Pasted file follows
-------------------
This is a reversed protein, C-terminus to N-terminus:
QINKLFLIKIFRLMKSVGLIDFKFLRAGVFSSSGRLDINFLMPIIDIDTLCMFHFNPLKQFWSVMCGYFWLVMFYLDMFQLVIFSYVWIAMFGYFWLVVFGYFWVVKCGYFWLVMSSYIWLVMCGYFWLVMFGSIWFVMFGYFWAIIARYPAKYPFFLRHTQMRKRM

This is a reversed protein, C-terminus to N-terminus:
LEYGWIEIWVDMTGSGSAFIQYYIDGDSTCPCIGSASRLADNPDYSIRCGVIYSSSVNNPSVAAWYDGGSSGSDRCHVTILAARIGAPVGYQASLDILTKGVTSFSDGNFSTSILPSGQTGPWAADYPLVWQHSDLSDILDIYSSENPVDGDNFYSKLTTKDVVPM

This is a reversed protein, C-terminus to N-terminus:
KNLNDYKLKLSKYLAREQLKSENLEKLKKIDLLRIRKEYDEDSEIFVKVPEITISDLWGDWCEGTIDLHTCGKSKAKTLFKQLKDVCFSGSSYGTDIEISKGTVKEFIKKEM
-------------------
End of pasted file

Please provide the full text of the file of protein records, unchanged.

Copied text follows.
This is a reversed protein, C-terminus to N-terminus:
QINKLFLIKIFRLMKSVGLIDFKFLRAGVFSSSGRLDINFLMPIIDIDTLCMFHFNPLKQFWSVMCGYFWLVMFYLDMFQLVIFSYVWIAMFGYFWLVVFGYFWVVKCGYFWLVMSSYIWLVMCGYFWLVMFGSIWFVMFGYFWAIIARYPAKYPFFLRHTQMRKRM

This is a reversed protein, C-terminus to N-terminus:
LEYGWIEIWVDMTGSGSAFIQYYIDGDSTCPCIGSASRLADNPDYSIRCGVIYSSSVNNPSVAAWYDGGSSGSDRCHVTILAARIGAPVGYQASLDILTKGVTSFSDGNFSTSILPSGQTGPWAADYPLVWQHSDLSDILDIYSSENPVDGDNFYSKLTTKDVVPM

This is a reversed protein, C-terminus to N-terminus:
KNLNDYKLKLSKYLAREQLKSENLEKLKKIDLLRIRKEYDEDSEIFVKVPEITISDLWGDWCEGTIDLHTCGKSKAKTLFKQLKDVCFSGSSYGTDIEISKGTVKEFIKKEM